SEOUL, Aug. 30 (Korea Bizwire) – Consumer sentiment has turned pessimistic in South Korea, hitting a new 17-month low.
The Composite Consumer Sentiment Index (CCSI) for August plunged to 99.2, down 1.8 points from the previous month, according to a survey by the Bank of Korea (BOK) on Aug. 28.
This marks the lowest CCSI score since President Moon Jae-in took office in May 2017. The index has not dropped below 100 since March 2017, when it stood at 96.3.
A figure below 100 means people are more pessimistic about the economy than their average perception in the previous year.
The index is approaching the January 2017 figure of 92.8, when South Korea was at the peak of its political turmoil following the impeachment of former President Park Geun-hye over an influence-peddling scandal.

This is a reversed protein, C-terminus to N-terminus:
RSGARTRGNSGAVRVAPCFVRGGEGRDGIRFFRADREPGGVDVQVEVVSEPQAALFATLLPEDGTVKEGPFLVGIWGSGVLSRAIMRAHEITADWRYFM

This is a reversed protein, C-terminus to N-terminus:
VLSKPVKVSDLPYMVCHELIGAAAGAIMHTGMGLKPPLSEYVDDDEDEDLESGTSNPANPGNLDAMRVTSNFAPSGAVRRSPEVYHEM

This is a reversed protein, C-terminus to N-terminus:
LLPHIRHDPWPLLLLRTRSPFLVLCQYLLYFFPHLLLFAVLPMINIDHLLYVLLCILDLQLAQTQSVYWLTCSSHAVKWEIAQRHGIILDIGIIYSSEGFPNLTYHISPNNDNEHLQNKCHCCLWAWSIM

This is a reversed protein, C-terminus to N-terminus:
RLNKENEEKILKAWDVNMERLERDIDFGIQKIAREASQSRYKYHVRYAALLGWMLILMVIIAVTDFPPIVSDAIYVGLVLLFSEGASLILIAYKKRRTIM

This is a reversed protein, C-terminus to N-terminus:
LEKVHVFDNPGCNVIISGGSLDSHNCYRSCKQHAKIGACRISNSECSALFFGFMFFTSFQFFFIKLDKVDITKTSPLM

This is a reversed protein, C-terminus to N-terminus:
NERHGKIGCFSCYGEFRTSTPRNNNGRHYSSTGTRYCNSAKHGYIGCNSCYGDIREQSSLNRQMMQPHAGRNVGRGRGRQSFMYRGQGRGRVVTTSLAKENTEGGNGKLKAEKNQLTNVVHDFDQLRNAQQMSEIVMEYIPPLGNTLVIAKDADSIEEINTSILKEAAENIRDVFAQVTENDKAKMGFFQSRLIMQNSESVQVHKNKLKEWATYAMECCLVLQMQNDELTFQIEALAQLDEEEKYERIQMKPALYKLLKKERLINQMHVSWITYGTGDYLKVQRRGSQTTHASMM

“High unemployment, soaring price of everyday goods, concerns over the U.S.-China trade conflict, anxiety over financial instability in Turkey and its impact on the stock market all accounted for the drop,” said the BOK.
Other figures are also casting clouds over the economy. Only 5,000 new jobs were created in July 2018 compared to July 2017.
The lack of confidence was also reflected in the general sentiment, as the Consumer Sentiment Index (CSI) for employment prospects fell to 85, again the lowest in 17 months. The CSI for family income dropped by 1 point to 98.
The CSI for housing prices, on the contrary, surged to 109, up by 11 points, taking the biggest leap since January 2013 when the BOK started the survey.
The central bank said this was presumably due to the soaring housing prices in the Seoul area.
Polarization in South Korea also worsened, as the nominal income of the lower class dropped by 7.6 percent.
The BOK reached out to 2,200 households between August 13 and 20 for the survey, of which 1,937 responded.
By Joey Yoo (email@example.com)